Montreal Gazette

Teachers protest for better working conditions

Seek better working conditions, support for students with special needs

- KATHERINE WILTON kwilton@postmedia.com The Canadian Press contribute­d to this report.

Teachers protested outside English and French public schools across Quebec on Wednesday morning demanding better working conditions and more support for students with special needs.

About 8,000 teachers in English school boards and 65,000 in French schools, outside Montreal and Laval, held a partial strike from midnight to 9:30 a.m. Wednesday.

In Montreal, all students in the English Montreal and Lester B. Pearson school boards had online classes start at 9:45 a.m. The boards moved to virtual schooling, saying the strike would have disrupted the school bus schedule and allowed students to gather on school property without adequate supervisio­n.

Many parents planned to keep their children offline on Wednesday in solidarity with the teachers.

Parents discussed the plan in Facebook groups Tuesday night. Some sent a standard letter to teachers and principals explaining the decision.

“We want our publicly funded school boards to realize that if they will not support you, we as parents surely will,” the letter says.

Teachers are lobbying for smaller class sizes, more support for students with learning difficulti­es, better wages and a lighter workload. They have given their unions a five-day strike mandate.

The labour action will continue if progress isn't made soon at the bargaining table, said Josée Scalabrini, president of the Fédération des syndicats de l'enseigneme­nt, which represents French teachers outside Montreal.

“We need an agreement that will allow us to give better service to the students and work on the compositio­n of the class,” Scalabrini said in an interview from Quebec City.

Major changes also need to be made to the teachers' workload, which is contributi­ng to the loss of many young teachers, she said. About 30 per cent of new teachers in the public system leave their jobs within five years because they're overworked and underpaid, unions say.

“We need to stop young teachers from leaving and encourage others to join the education profession,” Scalabrini said. “We can no longer be the worst paid teachers in Canada.”

The Treasury Board has offered Quebec teachers a five-per-cent wage increase over three years, plus a one-time danger-pay bonus amounting to $400 million in total for working during the pandemic.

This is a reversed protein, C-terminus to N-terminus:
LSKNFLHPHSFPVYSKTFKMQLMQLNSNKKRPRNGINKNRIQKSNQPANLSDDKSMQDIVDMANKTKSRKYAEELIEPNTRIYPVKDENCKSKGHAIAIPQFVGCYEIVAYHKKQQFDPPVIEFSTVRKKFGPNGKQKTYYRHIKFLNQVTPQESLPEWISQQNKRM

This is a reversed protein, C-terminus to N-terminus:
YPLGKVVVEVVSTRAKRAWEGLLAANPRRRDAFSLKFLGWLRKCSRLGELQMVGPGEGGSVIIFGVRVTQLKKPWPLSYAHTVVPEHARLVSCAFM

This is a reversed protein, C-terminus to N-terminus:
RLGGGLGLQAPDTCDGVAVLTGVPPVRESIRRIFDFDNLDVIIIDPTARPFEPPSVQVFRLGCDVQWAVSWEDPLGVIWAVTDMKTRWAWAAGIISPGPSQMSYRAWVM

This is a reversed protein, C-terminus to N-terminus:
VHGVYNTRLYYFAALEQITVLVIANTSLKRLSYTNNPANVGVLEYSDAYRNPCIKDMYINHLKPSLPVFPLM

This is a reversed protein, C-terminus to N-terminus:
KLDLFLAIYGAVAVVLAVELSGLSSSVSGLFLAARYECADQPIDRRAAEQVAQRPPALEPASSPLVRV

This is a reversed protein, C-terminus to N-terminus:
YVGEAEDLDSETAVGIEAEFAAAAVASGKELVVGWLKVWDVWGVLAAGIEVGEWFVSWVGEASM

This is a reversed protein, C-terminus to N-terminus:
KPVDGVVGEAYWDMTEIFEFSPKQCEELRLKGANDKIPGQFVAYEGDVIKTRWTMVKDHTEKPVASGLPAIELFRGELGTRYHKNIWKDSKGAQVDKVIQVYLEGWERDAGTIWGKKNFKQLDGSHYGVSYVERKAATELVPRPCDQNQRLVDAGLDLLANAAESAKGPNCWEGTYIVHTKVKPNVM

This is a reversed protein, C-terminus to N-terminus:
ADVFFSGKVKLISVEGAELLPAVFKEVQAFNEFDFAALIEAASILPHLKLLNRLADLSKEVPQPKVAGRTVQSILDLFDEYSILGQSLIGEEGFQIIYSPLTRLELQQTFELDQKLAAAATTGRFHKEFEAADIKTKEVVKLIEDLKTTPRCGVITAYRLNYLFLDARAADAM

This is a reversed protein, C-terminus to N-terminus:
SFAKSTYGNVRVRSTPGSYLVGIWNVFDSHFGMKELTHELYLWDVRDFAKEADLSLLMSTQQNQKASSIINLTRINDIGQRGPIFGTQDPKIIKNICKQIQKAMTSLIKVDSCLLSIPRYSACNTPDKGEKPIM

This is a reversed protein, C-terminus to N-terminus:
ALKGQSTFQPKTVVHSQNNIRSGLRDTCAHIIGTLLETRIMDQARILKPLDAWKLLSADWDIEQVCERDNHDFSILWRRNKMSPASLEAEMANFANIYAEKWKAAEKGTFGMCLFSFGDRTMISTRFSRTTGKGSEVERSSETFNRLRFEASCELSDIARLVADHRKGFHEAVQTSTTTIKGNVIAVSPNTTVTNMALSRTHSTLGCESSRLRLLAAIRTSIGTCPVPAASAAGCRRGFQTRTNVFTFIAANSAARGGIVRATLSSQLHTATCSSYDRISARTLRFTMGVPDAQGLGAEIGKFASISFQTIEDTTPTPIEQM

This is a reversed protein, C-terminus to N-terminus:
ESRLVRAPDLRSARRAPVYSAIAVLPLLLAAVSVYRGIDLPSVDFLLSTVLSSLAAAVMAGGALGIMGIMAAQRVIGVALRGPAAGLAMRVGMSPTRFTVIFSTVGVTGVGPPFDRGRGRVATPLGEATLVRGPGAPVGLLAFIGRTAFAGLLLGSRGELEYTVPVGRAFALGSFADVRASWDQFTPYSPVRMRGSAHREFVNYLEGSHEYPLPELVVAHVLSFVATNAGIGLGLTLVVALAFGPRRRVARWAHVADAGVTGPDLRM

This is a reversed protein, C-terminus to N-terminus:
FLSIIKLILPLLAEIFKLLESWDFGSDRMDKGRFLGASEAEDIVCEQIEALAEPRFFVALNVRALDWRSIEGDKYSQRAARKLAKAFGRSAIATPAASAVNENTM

However, to bring salaries in line with teachers across Canada, unions also want an immediate five-per-cent increase across all pay scales.

In Sherbrooke, the strike was marred after a teacher picketing with her colleagues in Sherbrooke was struck by a car in what police described as a deliberate gesture.

Sherbrooke police spokesman Martin Carrier said the woman was participat­ing in a strike outside her high school around 9:30 a.m. when she was struck by a driver who allegedly drove into the picket line.

Carrier said the woman escaped with minor injuries.

The 54-year-old suspect left the scene but was later arrested at his home for assault with a weapon.

Carrier said witnesses indicated the suspect has a connection to the school and was possibly the father of a student, but said his identity had yet to be confirmed as of Wednesday afternoon.

The area's teachers union, Centrale des syndicats du Quebec, wrote on its Facebook page that the incident was “unacceptab­le.”

Florent Tanlet, a spokesman for Treasury Board president Sonia Lebel, said the act, if deliberate, “has no place in a civil society.”

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 ?? PIERRE OBENDRAUF ?? Teachers from Lasalle Community Comprehens­ive High School protest against lagging contract talks with the Quebec government on Wednesday. Quebec teachers are lobbying for smaller class sizes, more support for students with learning difficulti­es and better wages.
PIERRE OBENDRAUF Teachers from Lasalle Community Comprehens­ive High School protest against lagging contract talks with the Quebec government on Wednesday. Quebec teachers are lobbying for smaller class sizes, more support for students with learning difficulti­es and better wages.

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